and number of "hypotheses" they can test when solving prob-

less in adulthood. La accord with these conclusions he

explains the difference between Groups 1 and 2 in fore dis-

crimination as follows: "... since group 2 animals were

physically, but not visually restricted during their develop-

ment, there was a greater tendency that visual stimuli would

be perceptually proqinqqt for these" (7, p. 335). Group 1,

on the other hand, had other stimuli which were prominent in

addition to visual cues as a result of being raised in an

environment which exposed them to more and wider stimulatim~;

although visual cues were important for thema, they were not

as completely dependent on visual stimulation as was Group 2.











Wlhat Are Bowen of the possible criticise which

might be lateled Against the r~eults of these studies sad
how would proponents of Nebb's theoretical approach 8efend

their position against these arguments? It eight be sutgget-

tod that superior performaance was metivational in origin.

With the numerous and aridd studies at hand it would appear

very unlikely that all animals raised in perceptually
enriched environmaents were more highly motivated on the

various tests in which their performance was superior; these

tasks include the ))ebb-Williams apparatus and its revisions,

problems similar to those used by Haler, and som meses.
With respect to the Hebb-Williams test, the criterion of

readiness which aust be met by all animals prior to testing

should have equated all subjects or, at laest, sh~nisized

motivational factors.

Bernstein and others raised the objection that In

Hebb's original study (8) the pet-group was handled more and

wee, therefore, tamer. His study (2) supported this conteA-
tion that those handled more frequently will perform better.

But HMrovitch (11) handled all of his anteals equally sat in

the second part of his study none wed handled. Differentet

in both instances were in the expected direction. The re-

sults to not necessarily indicate that either Hebb er

Bernatein is in error, but rather that each is concernetwith
a Variable that has a someawht siailr effect on behavior.









16

There is the possibility that FE contains elements

present in the test situation which would account for the

superiority of the PE groups; direct transfer may be

operating. If simple transfer such as not entering blind

alleys is in operation, it would be expected to show itself

in consistently superior maze performance, but this has not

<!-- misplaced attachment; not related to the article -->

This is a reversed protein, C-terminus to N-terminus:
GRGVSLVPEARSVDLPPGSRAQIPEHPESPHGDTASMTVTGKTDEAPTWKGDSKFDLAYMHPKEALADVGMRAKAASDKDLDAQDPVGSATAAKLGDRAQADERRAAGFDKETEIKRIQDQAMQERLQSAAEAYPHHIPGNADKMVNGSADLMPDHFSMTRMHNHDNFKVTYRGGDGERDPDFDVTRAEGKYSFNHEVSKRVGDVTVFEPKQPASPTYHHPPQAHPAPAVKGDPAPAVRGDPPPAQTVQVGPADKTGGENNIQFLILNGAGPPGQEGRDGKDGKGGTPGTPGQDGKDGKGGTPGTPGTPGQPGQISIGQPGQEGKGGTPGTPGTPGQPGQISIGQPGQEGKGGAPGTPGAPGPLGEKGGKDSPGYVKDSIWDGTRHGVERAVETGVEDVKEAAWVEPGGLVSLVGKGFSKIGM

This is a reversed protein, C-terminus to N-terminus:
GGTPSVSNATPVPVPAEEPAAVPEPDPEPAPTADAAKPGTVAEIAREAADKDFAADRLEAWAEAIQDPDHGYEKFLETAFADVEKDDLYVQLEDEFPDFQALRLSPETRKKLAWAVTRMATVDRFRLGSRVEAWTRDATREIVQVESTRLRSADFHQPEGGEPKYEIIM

been demonstrated. Bingham and Griffiths (3) showed that

the elements contained in FE had little to do with the per-

formance in the test situation. Hymovitch (11) and Forgus

(7) showed that animals permitted visual experience alone

performed as well as those permitted actual contact with

playthings. And finally, Forgays and Forgays in comparing

the performance of the FE groups with and without playthings

state that playthings which are the most obvious agent of

direct transfer in the situation apparently benefit the

animals over and above the large open field. "Either of

these rearing environments, however, leads to superior

problem-solving ability. It would appear, then, that the

effect of free-environmental experience, as such, is not

simple transfer* (6, p. 326).

Superior performance may have resulted from greater

opportunity of FE animals for muscular exercise and its con-

commritant stimulation. Weakening this attack are Hymovitch's

(11) results indicating no differences between the activity

wheel- and stovepipe-cage groups and none between the FE and











mesh-cage group. Perges's (7) findings supported this

interpretation.

It would then appear that the effects are not the

result of _motivation, acquisition of specific stimulue-

res~ponse relationships, or purely motor factors. It
rather appears that the differential opportunities for

perceptual learning were responsible for the fewetts

Experimental evidence (8, 11) further suggests that these
wider experiences must occur early in life, and when pro-

vided at maturity differences in performance are not

erased. Finally, results indicate (9, 11) that these

effects are fairly permanent, that they persist over

relatively long periods of time. Hebb's theory, which

grew out of his first exploratory studies, is summparized

by Beach and Jaynes who state that it predicts that

animals permitted large amounts of pereeptual experience

during early life will prove better learners than those

deprived of such experience. "Further, it is predicted

that the magnitude of this facilitative effect is, within

limits, inversely related to ,the age at which the per-

oeptual experience is gained" (1, p. 255). It is the

purpose of the present study to attempt to define these
limits and further, to investigate the effect of variationsr

in teount of pE experience on later learning, as measured

in problem-solving situations of the Hobb-'dilliaue type.













CHAPTER III


EXPERIMENTAL DE~SIGN AND METHOD

Rous ing
The FE or experimental area was a four-story

structure measuring 5 ft. in height, 4 ft. in width, and

2 ft. in depth as described by Forgays and Forgays (6).

It was a white wooden structure with 1/4-in3. wire mesh

sides, m~asonite floors painted black and covered to a

depth of 1/2-3/4 in, with wood shavings. Each level within

the structure was 12 in. high with its ceiling serving as